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Early impairment of hepatitis C virus specific T cell proliferation during acute infection leads to failure of viral clearance
  1. A Folgori1,
  2. E Spada2,
  3. M Pezzanera1,
  4. L Ruggeri1,
  5. A Mele2,
  6. A R Garbuglia3,
  7. M P Perrone4,
  8. P Del Porto5,
  9. E Piccolella5,
  10. R Cortese1,
  11. A Nicosia1,
  12. A Vitelli1,
  13. on behalf of the Acute Hepatitis C Italian Study Group
  1. 1Istituto di Ricerche di Biologia Molecolare “P Angeletti”, Pomezia, Rome, Italy
  2. 2National Centre of Epidemiology, Surveillance and Health Promotion, Istituto Superiore di Sanità, Rome, Italy
  3. 3Laboratory of Virology, National Institute for Infectious Diseases, L Spallanzani, IRCCS, Rome, Italy
  4. 4Department of Cell Biotechnology and Haematology, University “La Sapienza”, Rome, Italy
  5. 5Department of Cellular and Development Biology, Universita’ “La Sapienza”, Rome, Italy
  1. Correspondence to:
    Dr A Vitelli
    Istituto di Ricerche di Biologia Molecolare “P Angeletti”, Via Pontina km 30.600, 00040, Pomezia, Rome, Italy; alessandra_vitelli{at}merck.com

Abstract

Background and aims: Cellular mediated immunity (CMI) is thought to play a key role in resolution of primary hepatitis C virus (HCV) infection. However, CD4+ and CD8+ T cell responses are also generated during acute infection in individuals who become chronic, suggesting that they developed a defective CMI. The aim of this study was to verify if and when such immune dysfunction is established by measuring the breadth, magnitude, function, and duration of CMI in a large cohort of subjects during the natural course of acute HCV infection.

Methods: CMI was comprehensively studied by prospective sampling of 31 HCV acutely infected subjects enrolled at the onset of infection and followed for a median period of one year.

Results: Our results indicated that while at the onset of acute HCV infection a measurable CMI with effector function was detected in the majority of subjects, after approximately six months less than 10% of chronically infected individuals displayed significant CMI compared with 70% of subjects who cleared the virus. We showed that progressive disappearance of HCV specific T cells from the peripheral blood of chronic patients was due to an impaired ability to proliferate that could be rescued in vitro by concomitant exposure to interleukin 2 and the antigen.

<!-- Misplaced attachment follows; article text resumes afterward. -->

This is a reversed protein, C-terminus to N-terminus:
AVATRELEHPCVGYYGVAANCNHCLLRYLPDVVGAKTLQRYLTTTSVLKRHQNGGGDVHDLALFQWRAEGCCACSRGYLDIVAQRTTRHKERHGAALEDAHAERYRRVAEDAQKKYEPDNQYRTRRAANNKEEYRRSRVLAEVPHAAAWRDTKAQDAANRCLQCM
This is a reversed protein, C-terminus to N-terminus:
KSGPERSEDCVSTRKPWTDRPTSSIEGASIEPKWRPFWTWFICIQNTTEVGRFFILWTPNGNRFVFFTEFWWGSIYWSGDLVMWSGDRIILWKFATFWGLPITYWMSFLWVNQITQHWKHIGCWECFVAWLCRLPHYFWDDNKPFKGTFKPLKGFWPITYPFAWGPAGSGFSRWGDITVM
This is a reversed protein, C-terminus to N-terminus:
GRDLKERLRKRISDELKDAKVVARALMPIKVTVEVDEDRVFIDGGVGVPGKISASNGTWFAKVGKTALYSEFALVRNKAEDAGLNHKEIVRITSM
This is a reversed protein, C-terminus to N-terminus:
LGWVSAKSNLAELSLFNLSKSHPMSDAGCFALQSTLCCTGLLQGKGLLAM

Conclusion: Our data provide evidence of strong and multispecific T cell responses with a sustained ability to proliferate in response to antigen stimulation as reliable pharmacodynamic measures of a protective CMI during acute infection, and suggest that early impairment of proliferation may contribute to loss of T cell response and chronic HCV persistence.

  • HCV, hepatitis C virus
  • CMI, cellular mediated immunity
  • IL-2, interleukin 2
  • RT-PCR, reverse transcription-polymerase chain reaction
  • PBMC, peripheral blood mononuclear cells
  • IFN-γ, interferon γ
  • ICS, intracellular cytokine staining
  • SFC, spot forming cells
  • hepatitis C virus
  • CD8+ T cells
  • CD4+ T cells
  • protective immunity
  • immunotherapy

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Footnotes

  • * Other members of the Acute Hepatitis C Italian Study Group are listed in the appendix.

  • Published online first 16 February 2006

  • Conflict of interest: None declared.

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